The astounding news that Malaysia has just canceled the massive high-speed railway from Kuala Lumpur to Singapore — one of the central elements in China’s $8 trillion Belt & Road Initiative — will send economic shock-waves around the globe.
It’s a giant blow to China. And it will be a stunning blow to the confidence of investors, many of which have been hoping to profit handsomely from the avalanche of infrastructure deals happening across the planet.
The high-speed railway is far from an isolated example. Around the world, many massive infrastructure projects are collapsing.
In some instances, billions of dollars are being lost both by the investors and host nations.
In other cases, mega-projects that had initially appeared to be a great idea have turned out to be economic, environmental, and social calamities.
NATURAL GAS NIGHTMARE
In the Pacific-island nation of Papua New Guinea, a $19 billion liquid-natural-gas project, known as PNG-LNG, was widely heralded as an economic savior for the nation.
But now it is increasingly regarded as an economic loser.
Two recent reports have branded PNG-LNG a “development failure” — for delivering just a fraction of promised jobs, household incomes, national economic growth, and government revenues.
As summarized on the leading website Mongabay, aggressive tax avoidance by ExxonMobil and other foreign investors are effectively defrauding the government of Papua New Guinea of hundreds of millions of dollars each year.
And as local frustrations rise, social conflict and violence are spiking in territories around the 700-kilometer-long PNG-LNG project.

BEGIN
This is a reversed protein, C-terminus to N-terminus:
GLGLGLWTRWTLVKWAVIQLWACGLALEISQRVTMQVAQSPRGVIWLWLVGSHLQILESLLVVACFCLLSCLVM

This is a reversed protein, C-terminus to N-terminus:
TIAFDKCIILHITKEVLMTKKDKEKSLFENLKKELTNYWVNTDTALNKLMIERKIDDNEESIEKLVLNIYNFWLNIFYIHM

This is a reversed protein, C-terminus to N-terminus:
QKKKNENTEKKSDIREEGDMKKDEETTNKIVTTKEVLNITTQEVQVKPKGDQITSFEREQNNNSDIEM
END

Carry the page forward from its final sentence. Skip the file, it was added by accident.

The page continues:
The verdict: a sprawling, multi-billion-dollar mess for investors.
It's also a calamity for one of the world’s most environmentally and culturally diverse nations — a nation now teetering on the edge of economic chaos.
AMAZON DAM BUST
Earlier this year, investors were equally shocked when Brazil suddenly backed away from its decades-long policy of building giant hydro-power dams in the Amazon Basin.
Such dams can have fearful environmental and social costs — flooding forests, displacing local peoples, and requiring networks of new roads that spur dramatic increases in deforestation, illegal mining, and wildlife poaching.
The government of Brazilian President Michel Temer had long favored Amazon mega-dams — but abruptly dropped them.
Why? Determined resistance from environmental and indigenous groups didn’t help. Neither did a stuttering Brazilian economy.
But the fatal blow was deep corruption, cost overruns, and illegal kickbacks that had riddled the dam projects.
The bribery was so bad that one official was sentenced to more than forty years in prison.
Shockingly, former Brazilian President Lula has been sentenced to prison too — for nine and a half years.
The scale of financial crime is dizzying. Project investors had no idea what they were getting themselves into.
They are now taking a gigantic financial hit, damaging virtually every sector of the Brazilian economy.
SMOKE AND MIRRORS
These are but three examples. One could list hundreds more.
For infrastructure financiers, the conclusion is inescapable.
Smart investors rely on accurately understanding the trade-offs between risks and rewards.
But the overwhelming majority of big infrastructure projects is occurring in developing nations.
And even in nations with limited corruption and high public transparency, many infrastructure projects are struggling.
For example, a Chinese billionaire who holds a 99-year lease on Australia’s strategic Darwin Harbor is struggling just to make interest payments on the huge debt he’s accrued.
He is now imploring China's state-controlled Export-Import Bank, which is controlled by the administration of Chinese president-for-life Xi Jinping, to bail him out with a half-billion-dollar loan.
Investors shouldn’t be sinking their money into big infrastructure projects, with their nightmares of hidden risks.
They should be running away from them.